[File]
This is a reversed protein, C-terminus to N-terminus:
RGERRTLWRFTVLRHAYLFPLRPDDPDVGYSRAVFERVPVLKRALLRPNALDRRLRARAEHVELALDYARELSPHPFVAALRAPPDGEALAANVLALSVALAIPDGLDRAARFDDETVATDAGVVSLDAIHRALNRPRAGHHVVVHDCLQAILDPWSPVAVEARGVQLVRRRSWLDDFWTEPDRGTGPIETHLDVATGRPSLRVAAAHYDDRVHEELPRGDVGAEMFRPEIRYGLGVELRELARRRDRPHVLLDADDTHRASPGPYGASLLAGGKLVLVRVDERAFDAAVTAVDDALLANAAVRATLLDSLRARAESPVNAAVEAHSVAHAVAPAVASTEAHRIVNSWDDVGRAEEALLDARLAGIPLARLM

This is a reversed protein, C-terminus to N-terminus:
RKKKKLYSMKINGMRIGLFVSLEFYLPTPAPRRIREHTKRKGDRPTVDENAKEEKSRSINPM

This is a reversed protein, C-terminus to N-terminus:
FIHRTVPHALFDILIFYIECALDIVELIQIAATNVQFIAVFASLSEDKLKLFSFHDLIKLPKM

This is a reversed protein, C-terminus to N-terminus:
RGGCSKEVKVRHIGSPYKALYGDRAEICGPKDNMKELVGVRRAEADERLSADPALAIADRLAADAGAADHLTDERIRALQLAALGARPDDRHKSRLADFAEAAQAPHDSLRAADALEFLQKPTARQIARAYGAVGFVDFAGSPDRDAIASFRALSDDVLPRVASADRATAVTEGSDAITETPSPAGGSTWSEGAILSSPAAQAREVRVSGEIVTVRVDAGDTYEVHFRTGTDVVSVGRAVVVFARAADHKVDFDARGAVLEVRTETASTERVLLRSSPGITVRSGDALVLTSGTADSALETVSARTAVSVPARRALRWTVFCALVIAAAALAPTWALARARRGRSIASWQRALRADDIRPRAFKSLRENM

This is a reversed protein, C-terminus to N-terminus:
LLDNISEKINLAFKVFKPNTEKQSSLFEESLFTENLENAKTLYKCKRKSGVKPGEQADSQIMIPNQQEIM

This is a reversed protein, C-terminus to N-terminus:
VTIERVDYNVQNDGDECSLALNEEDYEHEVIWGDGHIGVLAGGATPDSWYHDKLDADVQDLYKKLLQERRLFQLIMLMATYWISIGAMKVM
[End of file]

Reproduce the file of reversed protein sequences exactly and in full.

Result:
This is a reversed protein, C-terminus to N-terminus:
RGERRTLWRFTVLRHAYLFPLRPDDPDVGYSRAVFERVPVLKRALLRPNALDRRLRARAEHVELALDYARELSPHPFVAALRAPPDGEALAANVLALSVALAIPDGLDRAARFDDETVATDAGVVSLDAIHRALNRPRAGHHVVVHDCLQAILDPWSPVAVEARGVQLVRRRSWLDDFWTEPDRGTGPIETHLDVATGRPSLRVAAAHYDDRVHEELPRGDVGAEMFRPEIRYGLGVELRELARRRDRPHVLLDADDTHRASPGPYGASLLAGGKLVLVRVDERAFDAAVTAVDDALLANAAVRATLLDSLRARAESPVNAAVEAHSVAHAVAPAVASTEAHRIVNSWDDVGRAEEALLDARLAGIPLARLM

This is a reversed protein, C-terminus to N-terminus:
RKKKKLYSMKINGMRIGLFVSLEFYLPTPAPRRIREHTKRKGDRPTVDENAKEEKSRSINPM

This is a reversed protein, C-terminus to N-terminus:
FIHRTVPHALFDILIFYIECALDIVELIQIAATNVQFIAVFASLSEDKLKLFSFHDLIKLPKM

This is a reversed protein, C-terminus to N-terminus:
RGGCSKEVKVRHIGSPYKALYGDRAEICGPKDNMKELVGVRRAEADERLSADPALAIADRLAADAGAADHLTDERIRALQLAALGARPDDRHKSRLADFAEAAQAPHDSLRAADALEFLQKPTARQIARAYGAVGFVDFAGSPDRDAIASFRALSDDVLPRVASADRATAVTEGSDAITETPSPAGGSTWSEGAILSSPAAQAREVRVSGEIVTVRVDAGDTYEVHFRTGTDVVSVGRAVVVFARAADHKVDFDARGAVLEVRTETASTERVLLRSSPGITVRSGDALVLTSGTADSALETVSARTAVSVPARRALRWTVFCALVIAAAALAPTWALARARRGRSIASWQRALRADDIRPRAFKSLRENM

This is a reversed protein, C-terminus to N-terminus:
LLDNISEKINLAFKVFKPNTEKQSSLFEESLFTENLENAKTLYKCKRKSGVKPGEQADSQIMIPNQQEIM

This is a reversed protein, C-terminus to N-terminus:
VTIERVDYNVQNDGDECSLALNEEDYEHEVIWGDGHIGVLAGGATPDSWYHDKLDADVQDLYKKLLQERRLFQLIMLMATYWISIGAMKVM